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Jack Flesher
29-Apr-2007, 11:04
I am sure this has been done many times before, and I thought I saw it somewhere online some time ago, but I could not find one so I built one.

If anybody wants to build their own, here is the formula for Excel. Given both the lens focal length in mm (or inches) and angle of coverage in degrees, it will calculate the lens' total available Image Circle in mm (or inches).

Formula for the Image Circle cell is: =2*(TAN((ENTRY CELL LOCATION FOR INPUT OF LENS' ANGLE OF COVERAGE/2)*PI()/180))*ENTRY CELL LOCATION FOR INPUT OF LENS' FOCAL LENGTH.

Example. In my spreadsheet, cell D7 is where I input the lens angle of coverage and B7 is where I input the lens focal length, and the formula is this: =2*(TAN((D7/2)*PI()/180))*B7

Mods: If this is redundant or old news, please feel free to delete it.

Cheers,

Ash
29-Apr-2007, 11:09
Brilliant, thanks!

I was thinking the other day whether I could nab the calculation and sort all my lenses into a spreadsheet :D

Oops, then I re-read and wonder, how do I find out angle of coverage?? *embarassed expression* !

Gordon Moat
29-Apr-2007, 11:41
Would that only work for one aperture? The reason I ask is that in Schneider lens specification (probably in other companies too), the coverage is different for wide open, and (for example) f22.0. That implies that the coverage angle changes with aperture.

Ciao!

Gordon Moat
A G Studio (http://www.allgstudio.com)

Jack Flesher
29-Apr-2007, 12:58
Hi Gordon:

Absolutely, a lens' angle of coverage changes with aperture. Most manufacturers will spec the angle of coverage with a specific aperture, usually f22 and sometimes f16 or f32 for large format lenses, and some manufacturers will also include the spec for wide open.

The spreadsheet requires you to input angle of coverage, so depending on what value you enter, you will get different output values. In this fashion, assuming you had the AoC spec for each aperture of a given lens, you could conceivably generate a table of IC's for each aperture using the formula.

Cheers,

Jack Flesher
29-Apr-2007, 13:00
Oops, then I re-read and wonder, how do I find out angle of coverage?? *embarassed expression* !

It's often spec'd by the manufacturer for a given family of lenses...

Ash
29-Apr-2007, 13:23
Ah, no joy for me then; I wanted to work it out for my two Goerz lenses (Dagor, Dogmar) a Ross Xpres, an un-named brass barrel lens, Cooke Process and Aviar lenses, and a few other pieces like the Hanimex 300mm slr front cell.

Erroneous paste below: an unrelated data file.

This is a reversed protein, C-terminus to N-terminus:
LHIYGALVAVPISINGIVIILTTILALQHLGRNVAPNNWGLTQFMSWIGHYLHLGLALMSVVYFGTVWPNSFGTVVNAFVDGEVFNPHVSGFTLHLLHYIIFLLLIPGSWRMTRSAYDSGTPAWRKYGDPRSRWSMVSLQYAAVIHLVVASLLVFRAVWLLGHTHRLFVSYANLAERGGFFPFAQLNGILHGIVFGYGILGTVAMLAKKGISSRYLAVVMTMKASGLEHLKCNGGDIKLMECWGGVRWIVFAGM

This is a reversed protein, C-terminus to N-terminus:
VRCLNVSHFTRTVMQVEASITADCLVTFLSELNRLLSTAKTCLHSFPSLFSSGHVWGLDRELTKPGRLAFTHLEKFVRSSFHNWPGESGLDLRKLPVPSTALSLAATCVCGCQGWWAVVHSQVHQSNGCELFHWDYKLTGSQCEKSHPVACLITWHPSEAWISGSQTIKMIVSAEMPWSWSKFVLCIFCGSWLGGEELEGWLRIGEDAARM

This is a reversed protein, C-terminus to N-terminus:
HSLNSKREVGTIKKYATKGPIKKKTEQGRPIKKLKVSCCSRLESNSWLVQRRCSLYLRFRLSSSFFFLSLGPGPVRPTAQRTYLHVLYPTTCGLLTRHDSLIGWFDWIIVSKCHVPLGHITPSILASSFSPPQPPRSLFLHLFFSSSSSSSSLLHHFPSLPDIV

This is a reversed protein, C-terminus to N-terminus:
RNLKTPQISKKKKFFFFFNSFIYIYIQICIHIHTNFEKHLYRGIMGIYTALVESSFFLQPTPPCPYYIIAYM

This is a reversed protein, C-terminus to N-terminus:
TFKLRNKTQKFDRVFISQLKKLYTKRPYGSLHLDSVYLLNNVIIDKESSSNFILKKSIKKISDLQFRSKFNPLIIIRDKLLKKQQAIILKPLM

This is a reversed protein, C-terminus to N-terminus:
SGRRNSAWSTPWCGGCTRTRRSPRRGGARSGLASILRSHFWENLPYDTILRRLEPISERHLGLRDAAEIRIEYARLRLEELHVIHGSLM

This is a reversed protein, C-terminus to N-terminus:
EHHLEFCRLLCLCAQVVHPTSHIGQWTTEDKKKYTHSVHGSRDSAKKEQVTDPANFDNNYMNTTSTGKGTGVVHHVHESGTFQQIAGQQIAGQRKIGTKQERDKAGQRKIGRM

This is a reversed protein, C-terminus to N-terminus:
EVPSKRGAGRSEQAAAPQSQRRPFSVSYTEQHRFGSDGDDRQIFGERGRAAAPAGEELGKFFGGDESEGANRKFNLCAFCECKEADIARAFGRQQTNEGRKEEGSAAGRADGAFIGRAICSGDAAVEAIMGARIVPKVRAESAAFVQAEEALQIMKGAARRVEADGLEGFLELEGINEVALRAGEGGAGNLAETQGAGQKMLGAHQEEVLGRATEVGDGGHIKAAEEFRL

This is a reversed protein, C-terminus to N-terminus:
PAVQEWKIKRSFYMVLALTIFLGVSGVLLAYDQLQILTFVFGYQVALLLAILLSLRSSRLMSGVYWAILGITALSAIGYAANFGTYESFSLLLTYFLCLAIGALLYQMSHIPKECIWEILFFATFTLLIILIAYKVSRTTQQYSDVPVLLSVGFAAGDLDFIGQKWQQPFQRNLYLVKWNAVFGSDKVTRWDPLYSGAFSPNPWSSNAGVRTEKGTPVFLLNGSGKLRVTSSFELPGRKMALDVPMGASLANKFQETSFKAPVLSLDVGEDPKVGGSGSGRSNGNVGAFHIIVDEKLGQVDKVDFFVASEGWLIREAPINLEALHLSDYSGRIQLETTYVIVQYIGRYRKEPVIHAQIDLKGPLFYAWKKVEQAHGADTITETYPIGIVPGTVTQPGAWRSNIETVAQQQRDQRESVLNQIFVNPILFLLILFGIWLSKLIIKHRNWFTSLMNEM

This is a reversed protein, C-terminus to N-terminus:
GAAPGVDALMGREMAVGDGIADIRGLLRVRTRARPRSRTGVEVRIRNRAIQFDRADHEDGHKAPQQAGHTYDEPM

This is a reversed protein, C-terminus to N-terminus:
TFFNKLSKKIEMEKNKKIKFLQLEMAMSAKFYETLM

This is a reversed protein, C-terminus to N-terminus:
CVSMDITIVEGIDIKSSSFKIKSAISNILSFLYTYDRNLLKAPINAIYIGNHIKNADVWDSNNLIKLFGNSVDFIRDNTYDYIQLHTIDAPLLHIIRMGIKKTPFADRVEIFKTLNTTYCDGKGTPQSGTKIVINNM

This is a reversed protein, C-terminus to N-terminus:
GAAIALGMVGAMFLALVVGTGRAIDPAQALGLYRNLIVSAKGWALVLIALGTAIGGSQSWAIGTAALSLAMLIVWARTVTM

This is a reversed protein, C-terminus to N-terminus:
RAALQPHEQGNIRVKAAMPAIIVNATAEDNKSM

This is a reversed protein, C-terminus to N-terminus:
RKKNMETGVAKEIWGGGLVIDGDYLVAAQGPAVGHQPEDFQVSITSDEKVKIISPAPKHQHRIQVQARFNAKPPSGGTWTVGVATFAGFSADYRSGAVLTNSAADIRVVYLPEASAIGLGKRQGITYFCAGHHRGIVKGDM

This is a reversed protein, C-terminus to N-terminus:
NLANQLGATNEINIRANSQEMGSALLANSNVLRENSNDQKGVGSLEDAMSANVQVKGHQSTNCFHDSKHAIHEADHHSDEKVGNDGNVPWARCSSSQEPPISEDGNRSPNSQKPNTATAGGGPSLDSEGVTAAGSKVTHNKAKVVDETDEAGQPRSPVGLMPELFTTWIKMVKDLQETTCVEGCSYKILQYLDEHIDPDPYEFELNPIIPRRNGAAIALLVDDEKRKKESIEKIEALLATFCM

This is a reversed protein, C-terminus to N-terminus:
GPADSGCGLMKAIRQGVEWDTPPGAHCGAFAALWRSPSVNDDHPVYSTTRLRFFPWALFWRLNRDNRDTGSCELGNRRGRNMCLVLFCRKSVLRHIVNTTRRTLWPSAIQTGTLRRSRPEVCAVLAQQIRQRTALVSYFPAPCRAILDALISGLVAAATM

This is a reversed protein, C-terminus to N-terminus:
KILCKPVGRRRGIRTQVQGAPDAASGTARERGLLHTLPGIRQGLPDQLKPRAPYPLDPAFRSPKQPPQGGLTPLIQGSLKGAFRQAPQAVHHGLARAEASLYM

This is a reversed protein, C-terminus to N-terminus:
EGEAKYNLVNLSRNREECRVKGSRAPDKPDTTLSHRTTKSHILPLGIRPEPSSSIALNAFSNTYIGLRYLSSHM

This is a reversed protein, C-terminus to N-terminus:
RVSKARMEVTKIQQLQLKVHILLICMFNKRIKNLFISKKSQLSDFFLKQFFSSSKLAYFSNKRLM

Jason Greenberg Motamedi
29-Apr-2007, 15:11
There is a nice web based calculator at Chad Jarvis's site:

Ash
29-Apr-2007, 15:21
Thanks Jason!

Jack Flesher
29-Apr-2007, 16:23
There is a nice web based calculator at Chad Jarvis's site:

That's the one I was looking for :)

Jason Greenberg Motamedi
29-Apr-2007, 18:07
Thanks Jason!

Ah, don't thank me, thank Chad. He used to hang about here, does he still?

jason

Ernest Purdum
29-Apr-2007, 20:30
Being rather anti- math, I prefer to draw and measure. Draw a horizontal line near the bottom of a piece of paper. This is the center line of your lens. Near the left side, use a protractor and start another line at half of the angle of view. Measure along the horizontal line to your focal length. Connect the two lines with a vertical line starting at the focal length mark. The length of the vertical line between the two other lines is one half of your image circle.

If you know the image circle, but not the angle of view, you can do it backwards to find the angle.

Doremus Scudder
1-May-2007, 01:18
I know that many lens designs have angles of coverage associated with them. For example, plasmats are all about the same AoC, Gauss designs another, etc.

Does anyone know off the top of their head which AoC goes with which designs? The info would be approximate of course, but helpful for the above calculator.

Jack, thanks for the great tool.

Best,

Doremus Scudder

AuditorOne
23-Jul-2016, 21:47
I know that this was posted a very long time ago but it is a very easy method to use. Thank you very much.

Pfsor
24-Jul-2016, 04:29
I am sure this has been done many times before, and I thought I saw it somewhere online some time ago, but I could not find one so I built one.

If anybody wants to build their own, here is the formula for Excel. Given both the lens focal length in mm (or inches) and angle of coverage in degrees, it will calculate the lens' total available Image Circle in mm (or inches).

Formula for the Image Circle cell is: =2*(TAN((ENTRY CELL LOCATION FOR INPUT OF LENS' ANGLE OF COVERAGE/2)*PI()/180))*ENTRY CELL LOCATION FOR INPUT OF LENS' FOCAL LENGTH.

Example. In my spreadsheet, cell D7 is where I input the lens angle of coverage and B7 is where I input the lens focal length, and the formula is this: =2*(TAN((D7/2)*PI()/180))*B7

Mods: If this is redundant or old news, please feel free to delete it.

Cheers,

What complete nonsense this thread is! First of all its title is nonsense - as you can read the OP doesn't want to calculate an angle of coverage but the image circle size. (Given both the lens focal length in mm (or inches) and angle of coverage in degrees, it will calculate the lens' total available Image Circle in mm (or inches) says the OP.

Secondly, as the OP says elsewhere (post. n.4) - "Most manufacturers will spec the angle of coverage with a specific aperture" - it is also true that most manufactures spec both the angle of coverage of a lens and its image circle size.

Gosh, I will give you a calculator that calculates something you need to know as input first and then it will calculate what I did not say in its name. Heck, thank you for that!